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Old 10-19-2007, 08:05 PM   #3
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welcome, John

even with your limited experience you're ahead of many folks who've quite successfully done outstanding work with the Kerdi system. Of course it helps that they had a little TLC from the pros and diehard DIYers hereabouts. I even count myownself in that group. My only tile experience was 2+ bedroom floors.

Do your homework, take your time, and don't be afraid to ask questions.

Unless the drain is black plastic (ABS) you'll need the PVC kit.

Use plain ol' drywall throughout - don't waste your money on the other stuff. Typically the membrane is run up to the shower head. Higher is OK if there's tile.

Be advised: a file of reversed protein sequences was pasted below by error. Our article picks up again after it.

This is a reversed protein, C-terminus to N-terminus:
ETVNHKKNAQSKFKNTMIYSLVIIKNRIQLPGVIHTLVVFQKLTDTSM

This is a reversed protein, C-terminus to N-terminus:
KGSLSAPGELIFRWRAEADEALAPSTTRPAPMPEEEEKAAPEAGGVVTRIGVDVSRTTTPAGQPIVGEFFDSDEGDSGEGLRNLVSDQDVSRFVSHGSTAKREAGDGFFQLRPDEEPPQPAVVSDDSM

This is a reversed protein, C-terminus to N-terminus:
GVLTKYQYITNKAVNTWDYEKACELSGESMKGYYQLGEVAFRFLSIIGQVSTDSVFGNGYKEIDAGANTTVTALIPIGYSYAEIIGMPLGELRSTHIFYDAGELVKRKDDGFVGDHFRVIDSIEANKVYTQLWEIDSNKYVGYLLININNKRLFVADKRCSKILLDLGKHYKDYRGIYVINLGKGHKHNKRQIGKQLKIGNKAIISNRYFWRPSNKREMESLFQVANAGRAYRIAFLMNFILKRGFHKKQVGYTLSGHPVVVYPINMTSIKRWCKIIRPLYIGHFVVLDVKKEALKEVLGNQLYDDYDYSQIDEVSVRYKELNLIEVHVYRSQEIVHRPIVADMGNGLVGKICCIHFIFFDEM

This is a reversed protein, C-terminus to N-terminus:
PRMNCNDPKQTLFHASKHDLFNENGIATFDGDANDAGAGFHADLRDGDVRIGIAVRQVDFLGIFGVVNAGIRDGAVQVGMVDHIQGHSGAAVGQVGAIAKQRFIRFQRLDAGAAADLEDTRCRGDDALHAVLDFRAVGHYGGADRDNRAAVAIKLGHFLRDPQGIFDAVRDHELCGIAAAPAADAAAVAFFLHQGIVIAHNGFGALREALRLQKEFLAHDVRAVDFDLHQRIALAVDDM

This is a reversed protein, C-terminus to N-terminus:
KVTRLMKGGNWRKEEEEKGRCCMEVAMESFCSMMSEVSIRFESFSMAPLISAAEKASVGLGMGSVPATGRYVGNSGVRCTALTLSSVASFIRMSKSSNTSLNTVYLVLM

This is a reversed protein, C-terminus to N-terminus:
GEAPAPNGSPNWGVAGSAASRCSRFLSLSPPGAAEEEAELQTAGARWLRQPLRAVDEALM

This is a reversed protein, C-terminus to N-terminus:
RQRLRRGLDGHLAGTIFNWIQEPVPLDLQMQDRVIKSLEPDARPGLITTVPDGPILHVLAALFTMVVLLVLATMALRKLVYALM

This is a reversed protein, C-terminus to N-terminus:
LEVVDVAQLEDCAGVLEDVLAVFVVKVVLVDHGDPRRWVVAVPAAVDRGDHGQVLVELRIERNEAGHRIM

My light switch is a lot closer than that. Put it on a GFCI circuit and you'll be fine.
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Old 10-19-2007, 08:08 PM   #4
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Welcome, John.

The Kerdi shower is, indeed, a DIY project. No rocket science involved. It does require substantial attention to detail, but so does your plumbing, eh?

You can use the foam Tray since you seem to be making your floor a standard Schluter size and intend to center your drain. I'm still in favor of the mud floor, though, because of the cost savings and ease of fitting the floor exactly to the size and shape of the shower.

You don't hafta Kerdi the walls first, it just makes sense to some of us to do it that way. You must Kerdi to a little above the shower head, but the rest is optional unless you're making a steam shower.